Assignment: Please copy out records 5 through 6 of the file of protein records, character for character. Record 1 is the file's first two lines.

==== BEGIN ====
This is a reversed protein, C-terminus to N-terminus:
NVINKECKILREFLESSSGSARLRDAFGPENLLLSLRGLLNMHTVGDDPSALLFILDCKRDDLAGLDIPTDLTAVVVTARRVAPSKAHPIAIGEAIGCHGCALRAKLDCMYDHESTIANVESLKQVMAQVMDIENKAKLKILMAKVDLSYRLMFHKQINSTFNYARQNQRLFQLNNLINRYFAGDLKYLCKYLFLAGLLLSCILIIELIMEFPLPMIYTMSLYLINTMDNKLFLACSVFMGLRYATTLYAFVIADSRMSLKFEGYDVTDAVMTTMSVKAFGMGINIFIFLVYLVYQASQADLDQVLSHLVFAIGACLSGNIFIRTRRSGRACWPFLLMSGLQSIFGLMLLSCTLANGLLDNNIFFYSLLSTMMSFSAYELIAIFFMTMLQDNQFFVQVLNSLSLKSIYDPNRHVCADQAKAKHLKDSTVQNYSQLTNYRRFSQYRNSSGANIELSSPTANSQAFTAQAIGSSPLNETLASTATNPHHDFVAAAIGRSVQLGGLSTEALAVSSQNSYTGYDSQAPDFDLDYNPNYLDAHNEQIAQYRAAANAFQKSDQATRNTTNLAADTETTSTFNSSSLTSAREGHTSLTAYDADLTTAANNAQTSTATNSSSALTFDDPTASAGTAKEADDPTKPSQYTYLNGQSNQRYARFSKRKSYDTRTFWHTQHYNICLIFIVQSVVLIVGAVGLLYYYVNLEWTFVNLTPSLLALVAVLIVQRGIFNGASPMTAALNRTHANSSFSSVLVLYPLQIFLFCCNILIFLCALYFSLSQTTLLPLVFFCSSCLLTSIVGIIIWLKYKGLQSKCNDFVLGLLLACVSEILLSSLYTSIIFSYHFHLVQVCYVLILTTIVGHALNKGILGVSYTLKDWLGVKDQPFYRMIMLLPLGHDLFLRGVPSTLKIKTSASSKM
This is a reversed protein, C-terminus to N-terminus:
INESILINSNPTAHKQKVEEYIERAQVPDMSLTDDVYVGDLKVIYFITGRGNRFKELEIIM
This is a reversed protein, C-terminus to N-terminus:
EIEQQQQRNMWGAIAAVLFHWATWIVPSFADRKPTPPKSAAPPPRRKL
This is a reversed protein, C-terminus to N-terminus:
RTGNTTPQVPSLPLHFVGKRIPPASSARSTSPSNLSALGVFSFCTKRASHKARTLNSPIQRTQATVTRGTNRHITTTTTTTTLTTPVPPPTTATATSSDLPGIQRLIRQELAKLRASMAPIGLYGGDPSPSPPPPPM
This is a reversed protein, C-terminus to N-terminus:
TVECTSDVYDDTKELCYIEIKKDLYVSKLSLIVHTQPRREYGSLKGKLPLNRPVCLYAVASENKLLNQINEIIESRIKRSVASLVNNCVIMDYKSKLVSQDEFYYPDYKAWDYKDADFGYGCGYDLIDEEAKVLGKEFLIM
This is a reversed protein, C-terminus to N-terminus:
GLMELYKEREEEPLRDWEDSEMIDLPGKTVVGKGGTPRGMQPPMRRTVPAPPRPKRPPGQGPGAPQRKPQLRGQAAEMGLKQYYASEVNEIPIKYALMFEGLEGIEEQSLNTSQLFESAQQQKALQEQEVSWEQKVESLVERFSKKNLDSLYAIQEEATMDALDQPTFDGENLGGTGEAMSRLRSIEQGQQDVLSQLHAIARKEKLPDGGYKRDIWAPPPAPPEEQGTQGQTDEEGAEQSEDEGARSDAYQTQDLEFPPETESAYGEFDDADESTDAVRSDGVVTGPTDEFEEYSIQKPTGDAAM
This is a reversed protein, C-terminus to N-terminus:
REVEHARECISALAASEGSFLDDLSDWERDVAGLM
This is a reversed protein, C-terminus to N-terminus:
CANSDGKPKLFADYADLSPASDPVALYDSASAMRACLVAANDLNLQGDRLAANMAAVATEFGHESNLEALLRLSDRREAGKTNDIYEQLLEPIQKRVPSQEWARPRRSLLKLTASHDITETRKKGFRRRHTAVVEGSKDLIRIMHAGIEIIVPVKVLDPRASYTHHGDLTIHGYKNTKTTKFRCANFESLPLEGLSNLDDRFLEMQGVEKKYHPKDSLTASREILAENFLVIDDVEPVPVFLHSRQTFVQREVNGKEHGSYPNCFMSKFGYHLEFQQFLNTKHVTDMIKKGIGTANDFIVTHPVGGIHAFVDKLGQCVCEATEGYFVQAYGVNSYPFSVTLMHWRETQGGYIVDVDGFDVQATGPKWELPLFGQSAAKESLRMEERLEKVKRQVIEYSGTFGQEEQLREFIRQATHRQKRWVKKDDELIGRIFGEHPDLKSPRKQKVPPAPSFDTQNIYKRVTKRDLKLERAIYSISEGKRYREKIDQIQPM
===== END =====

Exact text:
This is a reversed protein, C-terminus to N-terminus:
TVECTSDVYDDTKELCYIEIKKDLYVSKLSLIVHTQPRREYGSLKGKLPLNRPVCLYAVASENKLLNQINEIIESRIKRSVASLVNNCVIMDYKSKLVSQDEFYYPDYKAWDYKDADFGYGCGYDLIDEEAKVLGKEFLIM
This is a reversed protein, C-terminus to N-terminus:
GLMELYKEREEEPLRDWEDSEMIDLPGKTVVGKGGTPRGMQPPMRRTVPAPPRPKRPPGQGPGAPQRKPQLRGQAAEMGLKQYYASEVNEIPIKYALMFEGLEGIEEQSLNTSQLFESAQQQKALQEQEVSWEQKVESLVERFSKKNLDSLYAIQEEATMDALDQPTFDGENLGGTGEAMSRLRSIEQGQQDVLSQLHAIARKEKLPDGGYKRDIWAPPPAPPEEQGTQGQTDEEGAEQSEDEGARSDAYQTQDLEFPPETESAYGEFDDADESTDAVRSDGVVTGPTDEFEEYSIQKPTGDAAM